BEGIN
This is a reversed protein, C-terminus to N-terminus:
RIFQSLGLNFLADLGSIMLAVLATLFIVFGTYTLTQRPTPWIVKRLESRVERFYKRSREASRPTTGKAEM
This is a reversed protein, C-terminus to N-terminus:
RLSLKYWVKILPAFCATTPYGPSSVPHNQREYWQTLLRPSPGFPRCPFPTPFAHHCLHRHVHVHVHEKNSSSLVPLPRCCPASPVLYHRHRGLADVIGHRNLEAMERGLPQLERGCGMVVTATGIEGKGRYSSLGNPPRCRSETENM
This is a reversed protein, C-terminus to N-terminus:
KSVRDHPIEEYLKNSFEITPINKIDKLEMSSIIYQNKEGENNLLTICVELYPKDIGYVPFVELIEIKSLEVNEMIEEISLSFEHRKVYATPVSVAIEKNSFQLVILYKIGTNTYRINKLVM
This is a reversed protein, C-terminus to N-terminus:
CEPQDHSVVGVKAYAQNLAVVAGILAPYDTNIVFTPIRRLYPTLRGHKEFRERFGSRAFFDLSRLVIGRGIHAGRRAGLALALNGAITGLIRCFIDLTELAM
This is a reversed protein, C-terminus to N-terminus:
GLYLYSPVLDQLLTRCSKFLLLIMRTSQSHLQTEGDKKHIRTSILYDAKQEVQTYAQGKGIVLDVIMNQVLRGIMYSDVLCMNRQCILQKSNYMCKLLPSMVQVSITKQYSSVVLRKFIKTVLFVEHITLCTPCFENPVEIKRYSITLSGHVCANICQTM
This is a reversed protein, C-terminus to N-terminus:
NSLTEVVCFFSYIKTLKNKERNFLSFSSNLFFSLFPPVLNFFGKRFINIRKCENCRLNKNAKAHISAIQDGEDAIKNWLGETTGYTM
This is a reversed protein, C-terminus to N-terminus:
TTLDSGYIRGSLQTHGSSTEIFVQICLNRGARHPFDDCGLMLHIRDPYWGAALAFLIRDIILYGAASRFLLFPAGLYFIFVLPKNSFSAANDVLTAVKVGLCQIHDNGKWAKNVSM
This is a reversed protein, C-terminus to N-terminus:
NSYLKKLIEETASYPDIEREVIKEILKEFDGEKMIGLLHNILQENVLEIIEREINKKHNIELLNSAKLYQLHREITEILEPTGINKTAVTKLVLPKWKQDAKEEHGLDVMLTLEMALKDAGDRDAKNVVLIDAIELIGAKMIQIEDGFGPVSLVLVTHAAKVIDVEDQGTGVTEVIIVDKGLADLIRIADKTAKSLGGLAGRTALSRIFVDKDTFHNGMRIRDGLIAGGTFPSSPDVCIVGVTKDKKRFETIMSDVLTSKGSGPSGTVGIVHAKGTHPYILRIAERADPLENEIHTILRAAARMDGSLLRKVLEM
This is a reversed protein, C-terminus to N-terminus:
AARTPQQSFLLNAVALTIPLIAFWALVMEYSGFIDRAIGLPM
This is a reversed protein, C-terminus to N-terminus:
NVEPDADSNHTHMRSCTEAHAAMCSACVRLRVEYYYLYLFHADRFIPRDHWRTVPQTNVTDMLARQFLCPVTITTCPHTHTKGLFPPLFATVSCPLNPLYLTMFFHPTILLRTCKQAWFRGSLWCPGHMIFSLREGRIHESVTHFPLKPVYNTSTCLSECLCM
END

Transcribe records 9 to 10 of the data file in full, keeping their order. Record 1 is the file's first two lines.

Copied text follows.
This is a reversed protein, C-terminus to N-terminus:
AARTPQQSFLLNAVALTIPLIAFWALVMEYSGFIDRAIGLPM
This is a reversed protein, C-terminus to N-terminus:
NVEPDADSNHTHMRSCTEAHAAMCSACVRLRVEYYYLYLFHADRFIPRDHWRTVPQTNVTDMLARQFLCPVTITTCPHTHTKGLFPPLFATVSCPLNPLYLTMFFHPTILLRTCKQAWFRGSLWCPGHMIFSLREGRIHESVTHFPLKPVYNTSTCLSECLCM